If someone were to ask me if siblings born right after each other fight more, I would say yes without missing a beat. But I am the mother of two boys born 15 months apart, so my opinion is a little biased. Now, I haven't conducted any formal research or lab studies, but I am a firm believer that when you are living the question at hand, you tend to have the type of first hand experience that makes you an expert (who needs formal credentials, right?). But even when you know you're right, it's nice to have some legit backup from those who have more than street cred. So it was very confirming for me to find that there is truth behind my belief.

According to the Center For Parenting Education, "siblings who are close in age have high access to one another and are more likely to be physical with one another." This means kids who are born back to back spend more time together, which leads to more things to fight about and argue over. Being close in age means they are likely to be interested in similar things — so fights over things such as favorite toys are more likely to erupt throughout the day.


When considering how close is too close for sibling conflict, Mayo Clinic pointed out that children, "less than two years apart might experience more conflict than do children who have greater age differences." However, this doesn't mean that there is a magic number of years between kids that will prevent arguments all together. As it turns out, no matter how many years separate your kids, there is bound to be some level of sibling rivalry.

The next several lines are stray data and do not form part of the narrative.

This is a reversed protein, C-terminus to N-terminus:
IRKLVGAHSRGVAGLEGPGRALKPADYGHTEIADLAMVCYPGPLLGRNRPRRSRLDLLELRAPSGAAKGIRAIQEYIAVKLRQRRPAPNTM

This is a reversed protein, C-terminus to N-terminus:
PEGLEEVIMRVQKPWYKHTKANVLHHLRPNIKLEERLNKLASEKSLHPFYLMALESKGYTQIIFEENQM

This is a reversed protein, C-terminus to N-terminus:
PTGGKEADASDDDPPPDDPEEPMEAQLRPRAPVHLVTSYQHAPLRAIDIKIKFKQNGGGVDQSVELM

There are many factors that lead brothers and sisters to fight with one another, and as they grow and change throughout their life, so do the reasons they argue. According to the Kid's Health website, one of the biggest influencers in sibling squabbles is changes in needs, anxieties, and self-identity. As these aspects of their life evolve, it effects the way you children relate to one another. The things that caused tension when they were toddlers will differ from the arguments that occur in the teen years.


When you boil down what is at the center of most sibling fights, the result is usually fairness. As Parents magazine pointed out, conflict between siblings typically arises when there is a perception of disparity between them. Feelings of unfairness not only creates problems between the kids, but can be the cause of many back-and-forth's between children and parents. Which is why for the foreseeable future, my household will always have two of every cup, toy, and sports ball imaginable — and I am fulling owning the fact that this is more for my sanity than anything else. Deep down, I know that my kids know how to share (and often time they do share nicely) but if I'm being honest with myself, household peace trumps sharing skills any day.

Although kids close in age may fight more, sibling rivalry is one of those parts of family life that all parents will face at some point. As a mother who deals with this on a daily basis, my gift to the rest of you in the same boat is this: accept the inevitable. No parent likes to see their kids argue, but the sooner you give in to the fact that it is going to happen — and stop expecting perfection — the easier it will be to handle those tiffs when they pop up.